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Author Notes:

Address correspondence to Donald L. Bliwise, PhD, Emory University School of Medicine, Wesley Woods Center, 1841 Clifton Road, Atlanta, GA 30329. Email: dbliwis@emory.edu.

We thank the following individuals for their contributions to various phases of this work: Farzaneh Pour Ansari, Dr Yohannes Endeshaw, Sophia A. Greer, Dr Robert Ingham, Ann Pursley Kollrack, Mary McElroy, Dr German Nino-Murcia (deceased), Denise D. Saunders, Laura-Beth Straight, and Julia Patmore Zarcone.

Subjects:

Research Funding:

This work was supported by National Institute on Aging grants AG-020269, AG-06066, and AG-02504.

Keywords:

  • Sleep disordered breathing
  • Aging
  • Body weight
  • Longitudinal study

Incident Sleep Disordered Breathing in Old Age

Tools:

Journal Title:

Journals of Gerontology, Series A

Volume:

Volume 65A, Number 9

Publisher:

, Pages 997-1003

Type of Work:

Article | Post-print: After Peer Review

Abstract:

Background: Little is known about progression of and risk factors for sleep disordered breathing (SDB) in old age. We prospectively examined elderly volunteers to understand how changes in body weight are related to SDB for a period of 20–30 years. Methods: Participants were 30 surviving members of a community-based cohort (mean entry age = 57.8) studied over a median follow-up of 23.4 years. SDB was quantified as the apnea–hypopnea index (AHI) via in-lab polysomnography from 215 nights, representing 733.3 person-years of follow-up. Weights were recorded in kilograms. We used linear regression to derive individual trajectories of AHI and weight regressed on time. Results: Individuals had relatively low AHI (X = 2.3 [SD = 3.5]) and body mass index (kg/m2; X = 24.6 [SD = 4.6]) at entry. Rates of change in AHI were characterized by positive slopes and linear increases by least squares regression. Mean rate of change was +0.43 events per hour per year, a 3.3% yearly increase relative to the maximum AHI observed for each case. Within individuals, curve fitting indicated statistically significant AHI increases associated not only with increases, but also decreases, in weight. Conclusions: Rates of increase in AHI were larger than for aging reported for other organ systems (eg, autonomic, musculoskeletal, and respiratory), possibly reflecting complex mechanistic determination of SDB in old age. Association between decreased weight and increased SDB with advancing years represents an important “proof of concept,” perhaps compatible with failure to maintain airway patency during sleep as a component of generalized muscle weakness in old age.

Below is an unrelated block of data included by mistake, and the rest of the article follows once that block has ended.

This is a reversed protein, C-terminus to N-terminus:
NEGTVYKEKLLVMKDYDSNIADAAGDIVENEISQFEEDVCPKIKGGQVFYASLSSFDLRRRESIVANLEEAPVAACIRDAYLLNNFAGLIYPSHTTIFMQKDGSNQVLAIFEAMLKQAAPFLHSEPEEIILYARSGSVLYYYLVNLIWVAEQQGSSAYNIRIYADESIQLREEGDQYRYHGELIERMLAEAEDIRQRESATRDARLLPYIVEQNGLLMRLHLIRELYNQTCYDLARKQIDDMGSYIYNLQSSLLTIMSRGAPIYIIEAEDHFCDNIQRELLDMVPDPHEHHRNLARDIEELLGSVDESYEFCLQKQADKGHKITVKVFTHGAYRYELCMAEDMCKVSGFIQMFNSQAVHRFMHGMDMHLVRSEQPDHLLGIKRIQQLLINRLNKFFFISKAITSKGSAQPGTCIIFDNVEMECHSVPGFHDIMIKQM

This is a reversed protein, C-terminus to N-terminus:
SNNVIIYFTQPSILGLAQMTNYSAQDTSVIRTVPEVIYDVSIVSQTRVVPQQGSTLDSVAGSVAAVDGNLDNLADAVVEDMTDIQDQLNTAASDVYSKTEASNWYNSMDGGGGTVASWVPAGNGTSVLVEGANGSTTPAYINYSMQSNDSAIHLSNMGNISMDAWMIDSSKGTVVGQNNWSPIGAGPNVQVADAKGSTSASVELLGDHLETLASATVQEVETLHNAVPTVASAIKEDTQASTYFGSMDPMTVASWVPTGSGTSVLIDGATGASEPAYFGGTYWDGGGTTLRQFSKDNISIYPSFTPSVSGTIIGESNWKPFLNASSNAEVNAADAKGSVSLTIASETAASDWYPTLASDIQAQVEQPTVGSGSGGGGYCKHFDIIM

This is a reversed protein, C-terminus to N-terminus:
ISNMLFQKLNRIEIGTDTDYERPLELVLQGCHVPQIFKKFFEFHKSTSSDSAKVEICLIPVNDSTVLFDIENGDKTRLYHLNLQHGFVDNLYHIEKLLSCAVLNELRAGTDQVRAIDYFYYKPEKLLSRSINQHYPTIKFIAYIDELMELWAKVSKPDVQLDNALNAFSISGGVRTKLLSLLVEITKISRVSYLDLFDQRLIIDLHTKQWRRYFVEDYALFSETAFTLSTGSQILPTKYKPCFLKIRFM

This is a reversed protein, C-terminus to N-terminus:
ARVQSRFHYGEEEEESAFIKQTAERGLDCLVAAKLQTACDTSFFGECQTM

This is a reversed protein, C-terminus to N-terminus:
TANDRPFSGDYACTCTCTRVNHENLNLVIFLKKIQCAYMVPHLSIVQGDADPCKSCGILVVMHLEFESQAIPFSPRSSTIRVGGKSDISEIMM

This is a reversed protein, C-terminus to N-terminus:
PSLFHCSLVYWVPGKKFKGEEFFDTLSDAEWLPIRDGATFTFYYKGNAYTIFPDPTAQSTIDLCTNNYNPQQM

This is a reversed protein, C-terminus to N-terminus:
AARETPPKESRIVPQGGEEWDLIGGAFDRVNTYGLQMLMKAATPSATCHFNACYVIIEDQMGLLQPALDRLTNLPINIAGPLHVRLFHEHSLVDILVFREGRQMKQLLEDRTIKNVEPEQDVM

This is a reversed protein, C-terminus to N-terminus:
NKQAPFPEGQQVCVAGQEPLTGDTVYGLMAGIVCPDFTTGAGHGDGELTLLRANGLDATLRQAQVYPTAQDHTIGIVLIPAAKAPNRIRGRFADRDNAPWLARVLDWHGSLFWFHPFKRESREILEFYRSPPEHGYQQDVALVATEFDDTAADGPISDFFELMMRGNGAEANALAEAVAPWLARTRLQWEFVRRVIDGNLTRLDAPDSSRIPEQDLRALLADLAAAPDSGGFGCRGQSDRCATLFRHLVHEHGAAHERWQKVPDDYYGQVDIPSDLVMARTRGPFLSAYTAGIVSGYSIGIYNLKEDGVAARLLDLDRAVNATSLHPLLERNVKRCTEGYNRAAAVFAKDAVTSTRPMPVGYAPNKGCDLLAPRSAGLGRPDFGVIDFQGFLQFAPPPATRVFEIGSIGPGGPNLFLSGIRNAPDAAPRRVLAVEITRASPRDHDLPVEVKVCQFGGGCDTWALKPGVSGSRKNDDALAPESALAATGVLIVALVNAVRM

Copyright information:

© The Author 2010.

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